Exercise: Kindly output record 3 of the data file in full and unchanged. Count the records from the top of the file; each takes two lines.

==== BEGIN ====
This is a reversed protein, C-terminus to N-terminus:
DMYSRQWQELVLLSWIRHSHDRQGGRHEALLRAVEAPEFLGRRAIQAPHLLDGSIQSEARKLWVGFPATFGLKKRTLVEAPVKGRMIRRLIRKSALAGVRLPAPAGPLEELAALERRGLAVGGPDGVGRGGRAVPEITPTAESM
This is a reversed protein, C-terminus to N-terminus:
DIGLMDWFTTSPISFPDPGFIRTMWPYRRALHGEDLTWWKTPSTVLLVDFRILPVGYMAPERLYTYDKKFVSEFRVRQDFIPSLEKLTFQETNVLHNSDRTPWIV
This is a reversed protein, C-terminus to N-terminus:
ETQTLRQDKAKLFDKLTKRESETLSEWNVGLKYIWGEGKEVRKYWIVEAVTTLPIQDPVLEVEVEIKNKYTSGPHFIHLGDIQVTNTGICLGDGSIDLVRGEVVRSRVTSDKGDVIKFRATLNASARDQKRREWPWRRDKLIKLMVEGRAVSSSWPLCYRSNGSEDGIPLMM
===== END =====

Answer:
This is a reversed protein, C-terminus to N-terminus:
ETQTLRQDKAKLFDKLTKRESETLSEWNVGLKYIWGEGKEVRKYWIVEAVTTLPIQDPVLEVEVEIKNKYTSGPHFIHLGDIQVTNTGICLGDGSIDLVRGEVVRSRVTSDKGDVIKFRATLNASARDQKRREWPWRRDKLIKLMVEGRAVSSSWPLCYRSNGSEDGIPLMM